What makes this project great is that there is only one line of dialogue in it. For the first time students will need to craft a moment without the explicit support of the dialogue. Again, we start the class by reading the script out loud together and talking about the goal of each character. Next, I use the storyboards to teach planning.
This time when we watch the dailies (I only watch a few shots) we take note of details that the director intentionally wanted to include like a tilt down in the opening shot, or a moment at the end of one of the shots when we need to wait a bit before the character turns his head.
Kids need to see that professional filmmakers don’t just wing it when they show up on set. Filmmaking is a well choreographed process and details are important to note as an editor. Every camera move is planned. For students who start their filmmaking education without editing first (and without footage from EditStock) this will be a totally new concept. When kids are handed a camera on day one in a class setting they typically do zero planning. I strongly feel that the best way to teach filmmaking is to start by editing, or at the very least by watching the dailies of professionals.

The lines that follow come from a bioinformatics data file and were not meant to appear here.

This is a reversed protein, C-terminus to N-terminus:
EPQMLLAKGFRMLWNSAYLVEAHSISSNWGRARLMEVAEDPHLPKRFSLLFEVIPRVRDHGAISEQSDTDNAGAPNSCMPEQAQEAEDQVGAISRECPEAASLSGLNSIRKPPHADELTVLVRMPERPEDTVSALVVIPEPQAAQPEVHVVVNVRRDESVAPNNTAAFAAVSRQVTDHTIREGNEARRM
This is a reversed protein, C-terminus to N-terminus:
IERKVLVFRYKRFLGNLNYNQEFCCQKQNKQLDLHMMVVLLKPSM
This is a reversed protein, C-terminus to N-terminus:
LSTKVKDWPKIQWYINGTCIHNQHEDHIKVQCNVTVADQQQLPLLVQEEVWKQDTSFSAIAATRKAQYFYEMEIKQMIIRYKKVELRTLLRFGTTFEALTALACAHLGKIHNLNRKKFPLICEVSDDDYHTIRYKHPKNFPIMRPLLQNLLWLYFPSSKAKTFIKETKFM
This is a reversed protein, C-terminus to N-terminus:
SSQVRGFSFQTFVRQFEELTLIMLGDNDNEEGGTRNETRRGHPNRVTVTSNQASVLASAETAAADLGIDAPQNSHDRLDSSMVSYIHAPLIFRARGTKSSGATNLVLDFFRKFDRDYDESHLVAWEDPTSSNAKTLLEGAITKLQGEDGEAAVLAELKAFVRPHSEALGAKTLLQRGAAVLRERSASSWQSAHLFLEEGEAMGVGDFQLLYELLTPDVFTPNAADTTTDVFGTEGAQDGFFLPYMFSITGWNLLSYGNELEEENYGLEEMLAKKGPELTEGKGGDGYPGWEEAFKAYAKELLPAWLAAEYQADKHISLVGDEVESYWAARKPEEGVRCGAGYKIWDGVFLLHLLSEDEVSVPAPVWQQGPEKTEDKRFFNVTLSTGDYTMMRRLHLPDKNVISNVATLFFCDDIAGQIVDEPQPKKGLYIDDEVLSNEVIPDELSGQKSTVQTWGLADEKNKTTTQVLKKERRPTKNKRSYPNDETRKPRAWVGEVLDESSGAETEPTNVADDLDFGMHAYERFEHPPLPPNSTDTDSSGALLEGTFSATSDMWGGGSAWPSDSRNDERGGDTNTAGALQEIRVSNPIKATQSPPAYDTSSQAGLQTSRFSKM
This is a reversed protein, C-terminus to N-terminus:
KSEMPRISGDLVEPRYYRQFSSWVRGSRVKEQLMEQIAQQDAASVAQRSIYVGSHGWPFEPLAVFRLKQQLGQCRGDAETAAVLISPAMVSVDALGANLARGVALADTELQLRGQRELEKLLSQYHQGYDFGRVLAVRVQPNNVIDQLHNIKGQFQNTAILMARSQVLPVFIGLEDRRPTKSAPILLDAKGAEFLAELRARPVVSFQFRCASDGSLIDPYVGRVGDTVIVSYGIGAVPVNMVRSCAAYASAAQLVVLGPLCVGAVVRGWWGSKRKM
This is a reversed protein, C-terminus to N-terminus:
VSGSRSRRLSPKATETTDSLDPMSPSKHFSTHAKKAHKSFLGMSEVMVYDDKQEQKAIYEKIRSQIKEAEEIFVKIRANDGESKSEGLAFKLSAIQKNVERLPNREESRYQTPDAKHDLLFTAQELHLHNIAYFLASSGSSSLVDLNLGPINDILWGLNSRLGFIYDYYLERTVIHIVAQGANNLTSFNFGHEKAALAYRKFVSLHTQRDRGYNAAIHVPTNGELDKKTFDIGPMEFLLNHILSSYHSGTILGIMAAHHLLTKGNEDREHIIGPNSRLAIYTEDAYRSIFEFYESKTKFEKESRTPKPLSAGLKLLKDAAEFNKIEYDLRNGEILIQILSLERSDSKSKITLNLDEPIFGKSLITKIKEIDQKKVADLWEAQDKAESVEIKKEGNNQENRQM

This time I start the kids off editing with all the footage right away. However, I give them one caveat. On their firs pass they need to stick to the storyboards as much as possible. This is also where I introduce the idea of an editors cut, vs a director’s cut.
Since the students have storyboards they don’t need to try and build the scene completely from scratch. This is why I give them all the takes to pick from.
Finally, we talk about what makes the editor’s role so special. Yes, we have storyboards, and yes we cut a great rough cut. But should the final cut be exactly the way it was planned and intended? Can we improve it? Of course we can, thanks to editing!
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